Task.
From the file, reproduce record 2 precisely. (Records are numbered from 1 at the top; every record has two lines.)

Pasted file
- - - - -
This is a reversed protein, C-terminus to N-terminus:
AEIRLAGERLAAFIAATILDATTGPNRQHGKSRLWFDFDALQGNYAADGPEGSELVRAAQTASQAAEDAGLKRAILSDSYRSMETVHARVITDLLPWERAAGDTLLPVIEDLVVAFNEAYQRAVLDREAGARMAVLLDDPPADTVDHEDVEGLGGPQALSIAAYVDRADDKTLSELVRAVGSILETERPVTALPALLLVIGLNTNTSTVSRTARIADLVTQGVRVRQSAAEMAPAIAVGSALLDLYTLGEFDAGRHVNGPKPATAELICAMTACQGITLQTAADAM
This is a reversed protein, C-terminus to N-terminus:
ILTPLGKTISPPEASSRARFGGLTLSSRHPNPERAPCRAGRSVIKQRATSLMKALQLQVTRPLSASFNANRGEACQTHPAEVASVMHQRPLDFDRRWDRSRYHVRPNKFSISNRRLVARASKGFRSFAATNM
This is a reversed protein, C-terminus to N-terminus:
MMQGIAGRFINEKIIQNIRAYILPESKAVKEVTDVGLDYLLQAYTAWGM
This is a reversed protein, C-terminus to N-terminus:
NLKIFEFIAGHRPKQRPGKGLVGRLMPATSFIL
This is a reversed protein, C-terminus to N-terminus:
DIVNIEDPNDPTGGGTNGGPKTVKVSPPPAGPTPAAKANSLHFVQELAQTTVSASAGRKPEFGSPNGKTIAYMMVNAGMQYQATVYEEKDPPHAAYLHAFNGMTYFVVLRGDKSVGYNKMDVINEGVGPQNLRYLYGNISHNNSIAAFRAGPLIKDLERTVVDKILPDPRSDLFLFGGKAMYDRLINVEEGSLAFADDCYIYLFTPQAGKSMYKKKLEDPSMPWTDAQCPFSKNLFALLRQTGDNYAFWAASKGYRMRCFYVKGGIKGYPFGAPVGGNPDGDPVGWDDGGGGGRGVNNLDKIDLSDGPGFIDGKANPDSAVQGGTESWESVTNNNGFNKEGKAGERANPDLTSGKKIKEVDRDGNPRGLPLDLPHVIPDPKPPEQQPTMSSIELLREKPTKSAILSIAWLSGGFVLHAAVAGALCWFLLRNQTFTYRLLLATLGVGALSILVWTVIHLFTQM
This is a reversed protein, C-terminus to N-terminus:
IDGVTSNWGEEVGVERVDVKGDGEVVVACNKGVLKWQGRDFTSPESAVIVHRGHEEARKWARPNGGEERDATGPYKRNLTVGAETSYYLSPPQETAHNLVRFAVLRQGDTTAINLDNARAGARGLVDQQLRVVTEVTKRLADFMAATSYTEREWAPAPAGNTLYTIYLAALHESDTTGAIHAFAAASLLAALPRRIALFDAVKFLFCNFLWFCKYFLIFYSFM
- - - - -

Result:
This is a reversed protein, C-terminus to N-terminus:
ILTPLGKTISPPEASSRARFGGLTLSSRHPNPERAPCRAGRSVIKQRATSLMKALQLQVTRPLSASFNANRGEACQTHPAEVASVMHQRPLDFDRRWDRSRYHVRPNKFSISNRRLVARASKGFRSFAATNM